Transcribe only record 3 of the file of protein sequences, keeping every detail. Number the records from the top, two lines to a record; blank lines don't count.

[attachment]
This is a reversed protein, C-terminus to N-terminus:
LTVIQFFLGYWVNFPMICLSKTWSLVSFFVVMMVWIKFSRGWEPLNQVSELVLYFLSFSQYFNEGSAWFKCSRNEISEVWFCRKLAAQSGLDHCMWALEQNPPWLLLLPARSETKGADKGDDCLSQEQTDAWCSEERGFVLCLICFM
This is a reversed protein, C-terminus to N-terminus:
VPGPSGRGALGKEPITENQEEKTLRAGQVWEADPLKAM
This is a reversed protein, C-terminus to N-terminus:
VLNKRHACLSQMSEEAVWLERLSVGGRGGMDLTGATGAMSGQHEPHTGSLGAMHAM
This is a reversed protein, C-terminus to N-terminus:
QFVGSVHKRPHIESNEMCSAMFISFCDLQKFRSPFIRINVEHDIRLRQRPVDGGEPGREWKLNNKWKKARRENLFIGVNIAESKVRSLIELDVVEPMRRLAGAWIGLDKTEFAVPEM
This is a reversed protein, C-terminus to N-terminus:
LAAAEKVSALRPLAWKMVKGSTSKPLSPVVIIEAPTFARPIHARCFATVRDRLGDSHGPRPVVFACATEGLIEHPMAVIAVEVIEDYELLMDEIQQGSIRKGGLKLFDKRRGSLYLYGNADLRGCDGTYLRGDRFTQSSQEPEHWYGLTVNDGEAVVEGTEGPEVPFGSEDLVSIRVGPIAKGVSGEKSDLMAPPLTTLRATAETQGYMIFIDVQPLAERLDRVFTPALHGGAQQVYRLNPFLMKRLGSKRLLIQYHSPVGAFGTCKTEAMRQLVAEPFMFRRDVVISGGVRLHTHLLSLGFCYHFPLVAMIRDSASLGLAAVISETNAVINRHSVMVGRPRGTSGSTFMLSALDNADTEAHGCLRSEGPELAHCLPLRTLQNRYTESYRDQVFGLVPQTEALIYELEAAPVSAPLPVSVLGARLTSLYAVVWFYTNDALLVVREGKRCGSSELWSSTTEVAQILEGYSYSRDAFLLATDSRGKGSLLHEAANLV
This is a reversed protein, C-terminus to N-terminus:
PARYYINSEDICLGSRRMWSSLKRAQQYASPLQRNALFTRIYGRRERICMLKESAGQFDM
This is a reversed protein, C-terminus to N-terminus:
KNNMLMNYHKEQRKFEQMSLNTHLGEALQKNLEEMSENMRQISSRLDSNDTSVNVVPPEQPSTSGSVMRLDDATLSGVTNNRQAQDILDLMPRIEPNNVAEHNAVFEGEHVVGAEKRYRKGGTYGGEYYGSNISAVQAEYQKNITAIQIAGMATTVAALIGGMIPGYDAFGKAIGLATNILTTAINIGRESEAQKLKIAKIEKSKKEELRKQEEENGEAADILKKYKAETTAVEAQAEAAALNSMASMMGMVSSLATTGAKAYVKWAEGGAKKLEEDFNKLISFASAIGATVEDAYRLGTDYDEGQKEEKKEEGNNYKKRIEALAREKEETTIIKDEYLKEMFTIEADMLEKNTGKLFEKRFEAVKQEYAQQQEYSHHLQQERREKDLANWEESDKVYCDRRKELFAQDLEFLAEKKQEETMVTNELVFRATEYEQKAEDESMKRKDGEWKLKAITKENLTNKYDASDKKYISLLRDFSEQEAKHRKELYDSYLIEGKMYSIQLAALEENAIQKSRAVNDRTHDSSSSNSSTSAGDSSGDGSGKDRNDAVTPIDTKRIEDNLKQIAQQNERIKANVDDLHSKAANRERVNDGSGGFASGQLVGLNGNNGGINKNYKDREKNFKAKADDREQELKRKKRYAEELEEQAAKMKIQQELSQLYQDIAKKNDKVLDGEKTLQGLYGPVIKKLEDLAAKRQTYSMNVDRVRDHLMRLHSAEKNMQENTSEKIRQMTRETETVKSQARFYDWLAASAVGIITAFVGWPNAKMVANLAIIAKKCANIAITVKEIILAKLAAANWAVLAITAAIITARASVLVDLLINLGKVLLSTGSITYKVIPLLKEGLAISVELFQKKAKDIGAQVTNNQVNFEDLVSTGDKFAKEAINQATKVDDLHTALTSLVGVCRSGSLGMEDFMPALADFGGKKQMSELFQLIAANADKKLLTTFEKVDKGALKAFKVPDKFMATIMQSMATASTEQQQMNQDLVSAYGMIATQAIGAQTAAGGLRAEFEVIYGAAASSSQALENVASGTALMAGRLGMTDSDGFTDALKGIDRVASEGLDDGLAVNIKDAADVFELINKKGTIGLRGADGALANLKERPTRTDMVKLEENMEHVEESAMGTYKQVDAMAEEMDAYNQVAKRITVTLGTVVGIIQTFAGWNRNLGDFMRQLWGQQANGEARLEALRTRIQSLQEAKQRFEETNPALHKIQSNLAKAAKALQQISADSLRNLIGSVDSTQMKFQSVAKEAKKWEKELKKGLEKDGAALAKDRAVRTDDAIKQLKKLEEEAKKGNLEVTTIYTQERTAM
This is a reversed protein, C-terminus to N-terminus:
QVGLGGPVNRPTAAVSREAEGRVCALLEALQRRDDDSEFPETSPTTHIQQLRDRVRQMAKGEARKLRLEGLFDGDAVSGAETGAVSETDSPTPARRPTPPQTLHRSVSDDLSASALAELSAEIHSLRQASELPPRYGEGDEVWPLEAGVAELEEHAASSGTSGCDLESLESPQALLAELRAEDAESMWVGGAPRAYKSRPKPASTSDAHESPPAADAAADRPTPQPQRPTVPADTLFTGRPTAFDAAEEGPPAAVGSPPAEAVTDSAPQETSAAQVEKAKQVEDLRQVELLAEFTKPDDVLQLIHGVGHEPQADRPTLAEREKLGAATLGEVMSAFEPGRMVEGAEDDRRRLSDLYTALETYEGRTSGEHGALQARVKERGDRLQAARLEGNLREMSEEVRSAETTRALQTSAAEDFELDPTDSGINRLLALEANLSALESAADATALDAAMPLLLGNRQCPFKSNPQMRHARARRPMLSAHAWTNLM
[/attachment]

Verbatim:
This is a reversed protein, C-terminus to N-terminus:
VLNKRHACLSQMSEEAVWLERLSVGGRGGMDLTGATGAMSGQHEPHTGSLGAMHAM